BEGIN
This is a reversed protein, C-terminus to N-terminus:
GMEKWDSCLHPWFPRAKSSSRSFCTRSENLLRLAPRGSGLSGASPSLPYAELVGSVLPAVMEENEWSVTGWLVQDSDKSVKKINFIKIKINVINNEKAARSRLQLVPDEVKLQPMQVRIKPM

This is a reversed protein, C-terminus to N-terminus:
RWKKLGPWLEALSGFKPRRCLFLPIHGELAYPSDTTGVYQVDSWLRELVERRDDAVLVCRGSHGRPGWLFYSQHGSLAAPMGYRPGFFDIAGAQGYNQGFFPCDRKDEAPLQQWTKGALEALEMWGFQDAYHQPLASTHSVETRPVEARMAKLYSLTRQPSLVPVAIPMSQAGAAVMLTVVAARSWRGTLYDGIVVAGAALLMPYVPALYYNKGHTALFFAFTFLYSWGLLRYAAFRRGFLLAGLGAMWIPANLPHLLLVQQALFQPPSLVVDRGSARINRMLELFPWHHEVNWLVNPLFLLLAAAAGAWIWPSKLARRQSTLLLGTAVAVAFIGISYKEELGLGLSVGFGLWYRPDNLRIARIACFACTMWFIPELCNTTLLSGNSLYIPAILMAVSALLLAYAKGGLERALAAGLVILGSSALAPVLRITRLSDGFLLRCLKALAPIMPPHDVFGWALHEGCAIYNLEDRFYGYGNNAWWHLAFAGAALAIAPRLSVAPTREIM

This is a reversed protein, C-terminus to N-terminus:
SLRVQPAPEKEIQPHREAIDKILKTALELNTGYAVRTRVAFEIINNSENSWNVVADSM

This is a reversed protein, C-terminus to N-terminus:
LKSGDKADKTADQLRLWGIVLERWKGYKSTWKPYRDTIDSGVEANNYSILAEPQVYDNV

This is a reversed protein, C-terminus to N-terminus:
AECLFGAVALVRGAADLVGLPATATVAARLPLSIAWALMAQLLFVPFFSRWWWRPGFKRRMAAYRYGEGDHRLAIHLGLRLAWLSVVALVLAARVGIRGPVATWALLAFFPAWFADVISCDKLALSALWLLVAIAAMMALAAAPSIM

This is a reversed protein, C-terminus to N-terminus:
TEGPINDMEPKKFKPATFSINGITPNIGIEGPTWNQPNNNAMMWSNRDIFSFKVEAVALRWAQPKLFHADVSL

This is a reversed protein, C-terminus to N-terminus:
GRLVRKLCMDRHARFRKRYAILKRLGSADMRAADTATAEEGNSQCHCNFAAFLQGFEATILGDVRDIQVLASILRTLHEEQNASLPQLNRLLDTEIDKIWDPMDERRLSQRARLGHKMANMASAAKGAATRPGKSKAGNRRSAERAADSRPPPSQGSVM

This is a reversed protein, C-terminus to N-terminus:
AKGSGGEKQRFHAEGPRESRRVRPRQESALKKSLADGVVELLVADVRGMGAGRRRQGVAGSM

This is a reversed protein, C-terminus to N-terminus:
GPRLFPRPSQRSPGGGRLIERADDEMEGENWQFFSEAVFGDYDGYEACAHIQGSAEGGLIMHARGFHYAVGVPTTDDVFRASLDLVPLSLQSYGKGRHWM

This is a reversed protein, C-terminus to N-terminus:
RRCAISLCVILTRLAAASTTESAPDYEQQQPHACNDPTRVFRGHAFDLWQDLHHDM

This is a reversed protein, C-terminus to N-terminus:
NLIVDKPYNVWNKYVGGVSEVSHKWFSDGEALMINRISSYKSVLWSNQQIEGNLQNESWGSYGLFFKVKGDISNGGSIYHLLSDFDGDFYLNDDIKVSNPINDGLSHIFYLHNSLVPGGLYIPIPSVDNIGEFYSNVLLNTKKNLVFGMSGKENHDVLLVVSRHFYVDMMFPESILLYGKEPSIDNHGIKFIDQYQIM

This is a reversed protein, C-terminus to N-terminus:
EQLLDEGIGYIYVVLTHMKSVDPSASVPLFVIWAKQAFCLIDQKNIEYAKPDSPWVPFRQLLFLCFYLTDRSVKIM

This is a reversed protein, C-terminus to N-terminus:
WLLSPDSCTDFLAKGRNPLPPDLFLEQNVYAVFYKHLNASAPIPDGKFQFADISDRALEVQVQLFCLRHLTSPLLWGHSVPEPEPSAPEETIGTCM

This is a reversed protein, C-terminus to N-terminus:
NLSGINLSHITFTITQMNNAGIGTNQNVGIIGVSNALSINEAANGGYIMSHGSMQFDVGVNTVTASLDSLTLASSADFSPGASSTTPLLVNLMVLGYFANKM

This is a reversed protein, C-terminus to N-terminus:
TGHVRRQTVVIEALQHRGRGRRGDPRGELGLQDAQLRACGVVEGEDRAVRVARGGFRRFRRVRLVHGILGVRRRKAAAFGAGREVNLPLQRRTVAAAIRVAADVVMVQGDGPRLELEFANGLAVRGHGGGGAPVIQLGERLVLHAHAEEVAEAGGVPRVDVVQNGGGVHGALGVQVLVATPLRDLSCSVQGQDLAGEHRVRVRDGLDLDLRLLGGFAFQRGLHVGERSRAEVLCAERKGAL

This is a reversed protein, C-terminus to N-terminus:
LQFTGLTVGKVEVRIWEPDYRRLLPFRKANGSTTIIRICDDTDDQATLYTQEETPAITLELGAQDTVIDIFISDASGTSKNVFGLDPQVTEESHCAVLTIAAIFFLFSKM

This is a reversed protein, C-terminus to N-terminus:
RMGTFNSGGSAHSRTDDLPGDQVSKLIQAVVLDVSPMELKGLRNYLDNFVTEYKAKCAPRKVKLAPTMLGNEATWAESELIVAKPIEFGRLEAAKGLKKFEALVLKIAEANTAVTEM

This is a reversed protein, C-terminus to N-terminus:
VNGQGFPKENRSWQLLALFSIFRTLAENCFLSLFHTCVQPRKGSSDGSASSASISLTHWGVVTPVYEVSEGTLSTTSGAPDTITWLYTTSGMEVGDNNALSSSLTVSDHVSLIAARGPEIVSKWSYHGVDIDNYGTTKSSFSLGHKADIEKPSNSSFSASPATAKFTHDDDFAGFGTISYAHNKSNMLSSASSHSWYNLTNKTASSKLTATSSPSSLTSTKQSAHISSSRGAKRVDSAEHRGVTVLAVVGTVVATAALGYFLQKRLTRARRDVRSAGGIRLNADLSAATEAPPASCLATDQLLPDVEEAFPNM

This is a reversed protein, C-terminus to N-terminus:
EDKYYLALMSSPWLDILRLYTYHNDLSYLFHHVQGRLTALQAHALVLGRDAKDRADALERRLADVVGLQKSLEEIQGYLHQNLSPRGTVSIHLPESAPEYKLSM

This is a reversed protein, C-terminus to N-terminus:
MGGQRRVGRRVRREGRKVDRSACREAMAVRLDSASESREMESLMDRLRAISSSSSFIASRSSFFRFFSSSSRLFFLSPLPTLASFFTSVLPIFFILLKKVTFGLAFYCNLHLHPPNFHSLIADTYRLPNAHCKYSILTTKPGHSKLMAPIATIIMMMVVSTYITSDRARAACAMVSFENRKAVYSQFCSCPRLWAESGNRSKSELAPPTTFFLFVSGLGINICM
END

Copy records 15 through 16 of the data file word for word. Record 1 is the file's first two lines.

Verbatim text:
This is a reversed protein, C-terminus to N-terminus:
TGHVRRQTVVIEALQHRGRGRRGDPRGELGLQDAQLRACGVVEGEDRAVRVARGGFRRFRRVRLVHGILGVRRRKAAAFGAGREVNLPLQRRTVAAAIRVAADVVMVQGDGPRLELEFANGLAVRGHGGGGAPVIQLGERLVLHAHAEEVAEAGGVPRVDVVQNGGGVHGALGVQVLVATPLRDLSCSVQGQDLAGEHRVRVRDGLDLDLRLLGGFAFQRGLHVGERSRAEVLCAERKGAL

This is a reversed protein, C-terminus to N-terminus:
LQFTGLTVGKVEVRIWEPDYRRLLPFRKANGSTTIIRICDDTDDQATLYTQEETPAITLELGAQDTVIDIFISDASGTSKNVFGLDPQVTEESHCAVLTIAAIFFLFSKM